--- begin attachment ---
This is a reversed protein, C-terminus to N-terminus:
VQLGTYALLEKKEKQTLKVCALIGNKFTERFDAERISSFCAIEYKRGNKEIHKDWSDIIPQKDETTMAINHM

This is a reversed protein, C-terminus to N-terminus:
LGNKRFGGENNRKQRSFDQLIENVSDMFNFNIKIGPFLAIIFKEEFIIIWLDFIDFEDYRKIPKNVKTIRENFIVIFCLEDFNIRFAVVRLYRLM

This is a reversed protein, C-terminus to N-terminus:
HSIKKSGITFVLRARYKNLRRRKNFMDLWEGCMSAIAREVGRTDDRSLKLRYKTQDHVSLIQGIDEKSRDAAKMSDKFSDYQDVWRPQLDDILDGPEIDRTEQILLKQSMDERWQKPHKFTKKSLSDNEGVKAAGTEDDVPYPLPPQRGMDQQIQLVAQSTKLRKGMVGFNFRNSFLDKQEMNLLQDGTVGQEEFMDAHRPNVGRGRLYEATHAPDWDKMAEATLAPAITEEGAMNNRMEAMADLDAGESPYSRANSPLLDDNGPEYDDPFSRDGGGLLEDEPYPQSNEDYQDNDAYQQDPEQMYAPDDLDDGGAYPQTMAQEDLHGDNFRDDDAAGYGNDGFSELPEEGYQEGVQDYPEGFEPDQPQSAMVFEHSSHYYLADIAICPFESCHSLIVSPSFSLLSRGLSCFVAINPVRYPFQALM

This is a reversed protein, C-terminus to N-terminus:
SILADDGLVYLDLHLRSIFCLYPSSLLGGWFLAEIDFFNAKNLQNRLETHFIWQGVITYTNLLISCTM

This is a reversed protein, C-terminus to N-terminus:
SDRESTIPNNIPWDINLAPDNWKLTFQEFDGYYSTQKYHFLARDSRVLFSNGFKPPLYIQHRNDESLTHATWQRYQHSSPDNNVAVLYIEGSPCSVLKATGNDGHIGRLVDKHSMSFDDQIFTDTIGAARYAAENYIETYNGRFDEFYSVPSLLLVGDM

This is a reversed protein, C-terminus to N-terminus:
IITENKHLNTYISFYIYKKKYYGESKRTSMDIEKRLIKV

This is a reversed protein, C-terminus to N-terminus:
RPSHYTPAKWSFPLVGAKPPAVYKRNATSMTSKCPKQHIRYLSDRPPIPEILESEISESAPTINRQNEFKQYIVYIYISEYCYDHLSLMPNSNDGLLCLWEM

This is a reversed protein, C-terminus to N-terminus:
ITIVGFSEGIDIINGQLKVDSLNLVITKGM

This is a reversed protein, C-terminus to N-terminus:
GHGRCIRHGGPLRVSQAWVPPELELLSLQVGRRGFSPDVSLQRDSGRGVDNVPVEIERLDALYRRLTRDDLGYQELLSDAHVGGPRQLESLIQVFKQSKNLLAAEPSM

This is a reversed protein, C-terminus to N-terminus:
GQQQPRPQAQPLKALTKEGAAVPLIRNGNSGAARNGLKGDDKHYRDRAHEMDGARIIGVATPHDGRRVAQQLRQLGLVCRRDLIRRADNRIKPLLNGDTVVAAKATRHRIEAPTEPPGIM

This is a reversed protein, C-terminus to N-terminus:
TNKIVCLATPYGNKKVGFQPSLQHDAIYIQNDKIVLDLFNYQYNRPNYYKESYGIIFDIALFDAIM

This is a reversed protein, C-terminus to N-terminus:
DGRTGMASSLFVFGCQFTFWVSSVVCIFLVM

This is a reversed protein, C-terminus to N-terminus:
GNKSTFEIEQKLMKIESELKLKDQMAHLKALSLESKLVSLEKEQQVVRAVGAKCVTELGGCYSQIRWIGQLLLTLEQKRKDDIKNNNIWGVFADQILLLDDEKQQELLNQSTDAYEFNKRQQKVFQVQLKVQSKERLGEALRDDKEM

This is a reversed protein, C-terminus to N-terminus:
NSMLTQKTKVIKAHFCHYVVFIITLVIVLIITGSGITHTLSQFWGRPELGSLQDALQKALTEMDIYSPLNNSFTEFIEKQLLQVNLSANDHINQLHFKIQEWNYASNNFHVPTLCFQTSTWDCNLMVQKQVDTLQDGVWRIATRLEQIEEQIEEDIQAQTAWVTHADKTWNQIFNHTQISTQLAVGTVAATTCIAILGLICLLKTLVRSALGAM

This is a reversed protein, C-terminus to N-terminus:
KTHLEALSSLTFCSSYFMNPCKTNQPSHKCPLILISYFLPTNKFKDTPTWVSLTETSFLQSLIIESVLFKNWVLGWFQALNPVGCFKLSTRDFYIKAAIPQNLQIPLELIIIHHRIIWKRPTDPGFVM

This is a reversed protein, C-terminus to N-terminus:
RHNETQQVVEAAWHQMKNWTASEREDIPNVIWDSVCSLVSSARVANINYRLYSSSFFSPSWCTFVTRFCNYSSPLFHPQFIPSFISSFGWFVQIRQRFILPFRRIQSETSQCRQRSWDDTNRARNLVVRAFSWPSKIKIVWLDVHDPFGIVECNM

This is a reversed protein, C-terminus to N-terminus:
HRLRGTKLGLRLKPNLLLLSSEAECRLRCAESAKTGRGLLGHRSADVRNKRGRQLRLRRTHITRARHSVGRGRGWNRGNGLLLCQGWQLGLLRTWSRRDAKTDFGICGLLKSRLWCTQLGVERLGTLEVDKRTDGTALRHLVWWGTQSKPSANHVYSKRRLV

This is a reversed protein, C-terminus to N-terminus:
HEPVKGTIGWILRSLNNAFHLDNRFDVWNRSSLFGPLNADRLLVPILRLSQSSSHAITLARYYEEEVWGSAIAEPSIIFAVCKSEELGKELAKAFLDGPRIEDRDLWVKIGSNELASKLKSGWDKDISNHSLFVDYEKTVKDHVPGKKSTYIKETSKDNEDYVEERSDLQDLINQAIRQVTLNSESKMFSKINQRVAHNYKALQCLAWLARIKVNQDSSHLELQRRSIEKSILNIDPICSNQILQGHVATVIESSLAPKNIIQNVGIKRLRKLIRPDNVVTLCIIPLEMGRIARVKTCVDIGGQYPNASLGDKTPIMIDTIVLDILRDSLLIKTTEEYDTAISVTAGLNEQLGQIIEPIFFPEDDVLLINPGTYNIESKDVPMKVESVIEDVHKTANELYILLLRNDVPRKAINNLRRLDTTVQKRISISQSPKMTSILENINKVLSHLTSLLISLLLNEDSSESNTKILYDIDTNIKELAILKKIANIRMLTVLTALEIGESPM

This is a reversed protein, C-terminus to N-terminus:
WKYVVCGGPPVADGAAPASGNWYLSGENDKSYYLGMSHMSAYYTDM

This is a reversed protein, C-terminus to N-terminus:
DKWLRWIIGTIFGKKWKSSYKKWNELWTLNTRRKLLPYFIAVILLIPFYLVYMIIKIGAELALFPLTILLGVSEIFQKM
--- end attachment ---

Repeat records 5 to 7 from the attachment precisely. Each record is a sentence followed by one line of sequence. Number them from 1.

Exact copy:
This is a reversed protein, C-terminus to N-terminus:
SDRESTIPNNIPWDINLAPDNWKLTFQEFDGYYSTQKYHFLARDSRVLFSNGFKPPLYIQHRNDESLTHATWQRYQHSSPDNNVAVLYIEGSPCSVLKATGNDGHIGRLVDKHSMSFDDQIFTDTIGAARYAAENYIETYNGRFDEFYSVPSLLLVGDM

This is a reversed protein, C-terminus to N-terminus:
IITENKHLNTYISFYIYKKKYYGESKRTSMDIEKRLIKV

This is a reversed protein, C-terminus to N-terminus:
RPSHYTPAKWSFPLVGAKPPAVYKRNATSMTSKCPKQHIRYLSDRPPIPEILESEISESAPTINRQNEFKQYIVYIYISEYCYDHLSLMPNSNDGLLCLWEM